2.  Get yourself in a position to catch it.  Being in the right place at the right time is supremely important in surfing waves.  You learn it by doing it.  Simply go where there are waves and you pick up the knack for being in the right place.  Things of the Spirit are “more easily caught than taught.”  So hang around people and places that are receiving and giving away the Holy Spirit’s blessings.  Several years ago I was in Hawaii on a ministry trip (poor me, someone has to do it).  I got a couple of brief surfing opportunities with my son, Ben.  While I was paddling to catch a wave, one of the local surfer women shouted out, “go, go, go!”  She could see I needed to pick up the pace to catch the wave.  We need friends around us to cheer us on towards our spiritual goal. 

3.  To catch the wave.  You have to build up speed to catch the wave, which means you have to paddle hard. I relate this to having good spiritual habits.  You learn to pray by praying.  Just as surfers build up strong upper body muscles through lots of paddling, we build up spiritual muscles through frequent practice.  Mother Teresa said, “Prayer is a 2-way conversation.  God speaks, we listen.  We speak, God listens.”  The Holy Spirit is our constant inner teacher.  We tap into what he is saying by maintaining a posture of prayer. It’s not easy to catch a wave in surfing, but the more you do it, the easier it gets.  (I think it’s much easier to receive the Holy Spirit than to catch a beach wave!) 

4.  When you’re on the wave, you move in response to the wave.  You “do what the wave is doing.”  Keep listening.  Abide in him.  Get your instructions from him.  Do what he says.  In Paul’s teaching on discerning spiritual things, he says, “we have the mind of Christ” (1 Cor. 2).  If we have access to the mind of Christ, that means he can potentially be feeding us his thoughts non-stop.  Because we aren’t perfect receptors for his thoughts, we miss a lot of stuff.  Nevertheless, he is always ready to lead and guide. (Every analogy has weaknesses.  In a sense, we are always on a wave of the Holy Spirit because he is connected to our own human spirit.  See 1 Cor. 6:17, 2 Peter 1:4).  In surfing, you “feel” your way along the wave.  Not unlike moving with the Holy Spirit.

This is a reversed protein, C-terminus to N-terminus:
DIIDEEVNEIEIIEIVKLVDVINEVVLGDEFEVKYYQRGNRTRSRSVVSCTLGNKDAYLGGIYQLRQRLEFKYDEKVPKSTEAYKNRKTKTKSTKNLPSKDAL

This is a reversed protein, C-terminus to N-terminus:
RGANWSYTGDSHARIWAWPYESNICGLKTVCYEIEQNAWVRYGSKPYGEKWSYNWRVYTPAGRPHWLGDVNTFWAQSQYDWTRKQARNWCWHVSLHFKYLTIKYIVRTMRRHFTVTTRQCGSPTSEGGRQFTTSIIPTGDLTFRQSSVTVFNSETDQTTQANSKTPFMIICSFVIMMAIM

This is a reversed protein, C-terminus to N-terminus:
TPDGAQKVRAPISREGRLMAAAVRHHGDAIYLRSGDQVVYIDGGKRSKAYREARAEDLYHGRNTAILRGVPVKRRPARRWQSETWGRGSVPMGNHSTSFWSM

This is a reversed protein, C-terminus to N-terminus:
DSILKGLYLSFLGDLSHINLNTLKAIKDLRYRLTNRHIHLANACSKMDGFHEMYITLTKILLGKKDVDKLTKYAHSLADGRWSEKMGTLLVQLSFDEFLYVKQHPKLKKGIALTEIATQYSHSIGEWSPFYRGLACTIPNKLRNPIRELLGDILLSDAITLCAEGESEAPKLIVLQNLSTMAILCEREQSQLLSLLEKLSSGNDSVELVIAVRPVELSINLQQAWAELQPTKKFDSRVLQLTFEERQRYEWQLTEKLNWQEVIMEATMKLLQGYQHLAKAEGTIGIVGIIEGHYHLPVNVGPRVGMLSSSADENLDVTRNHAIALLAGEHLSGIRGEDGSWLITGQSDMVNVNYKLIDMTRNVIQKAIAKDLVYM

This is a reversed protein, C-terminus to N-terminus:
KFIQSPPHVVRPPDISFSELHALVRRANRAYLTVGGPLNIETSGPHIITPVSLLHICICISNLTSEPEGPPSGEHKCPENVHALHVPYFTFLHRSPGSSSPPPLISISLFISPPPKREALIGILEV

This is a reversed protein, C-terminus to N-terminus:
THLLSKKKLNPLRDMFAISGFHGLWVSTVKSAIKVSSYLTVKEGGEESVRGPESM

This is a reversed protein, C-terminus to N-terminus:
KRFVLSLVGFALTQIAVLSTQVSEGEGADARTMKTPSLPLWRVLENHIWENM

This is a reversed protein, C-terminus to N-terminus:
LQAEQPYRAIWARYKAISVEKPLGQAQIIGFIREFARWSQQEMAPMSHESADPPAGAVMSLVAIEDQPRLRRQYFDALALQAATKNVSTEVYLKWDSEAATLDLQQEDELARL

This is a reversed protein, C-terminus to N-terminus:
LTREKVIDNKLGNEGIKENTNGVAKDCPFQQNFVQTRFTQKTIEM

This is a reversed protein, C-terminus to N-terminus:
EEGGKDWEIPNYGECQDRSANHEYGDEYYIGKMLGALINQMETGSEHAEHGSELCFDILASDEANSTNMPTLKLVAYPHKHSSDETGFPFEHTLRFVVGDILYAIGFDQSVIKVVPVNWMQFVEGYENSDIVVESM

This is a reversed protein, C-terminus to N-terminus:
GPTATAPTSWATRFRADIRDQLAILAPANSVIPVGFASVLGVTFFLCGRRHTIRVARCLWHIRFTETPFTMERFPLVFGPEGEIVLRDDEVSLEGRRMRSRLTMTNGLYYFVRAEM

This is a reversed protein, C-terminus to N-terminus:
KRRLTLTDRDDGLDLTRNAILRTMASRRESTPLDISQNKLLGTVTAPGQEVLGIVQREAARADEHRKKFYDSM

5.  The power comes from the wave, not from us.  If we abide in him, we will bear much fruit by virtue of our connection with his love, wisdom and power.  This is liberating.  We never have to produce the power, and we never take the credit, because he is the source of every blessing.  

Good waves come in sets of 6 or 8, then there’s a lull, then another set rolls in.  Watch and wait for the right times to surf.  If there are no waves, go have a barbeque on the beach!  At all times, love one another, serve the needy, and do the “main and plain” things that every Christian should do. 

6.  Riding a beach wave is unlike any other feeling I’ve had.  It’s definitely a euphoric experience.  I think it’s even more fun than skiing or snowboarding – being smoothly carried along by a very powerful force.  For me, these euphoric feelings in surfing have been few and fleeting.  The Holy Spirit’s presence in us is much more constant and dependable than a beach wave.  He is always with us.  We don’t focus on euphoria, we focus on him, and sometimes he gives us a taste of heaven, and helps us to help others experience the same wonderful freedom. 

7.  Disclaimer.  Maybe the biggest weakness of this analogy between surfing and responding to the Holy Spirit is that surfing is and individual sport and immersion into the Holy Spirit is best done in relationship with others. 

8.  Watch for waves!  Paddle hard!  Trust the wave-Maker.  Be connected to a community of comrade-Holy Spirit-surfers.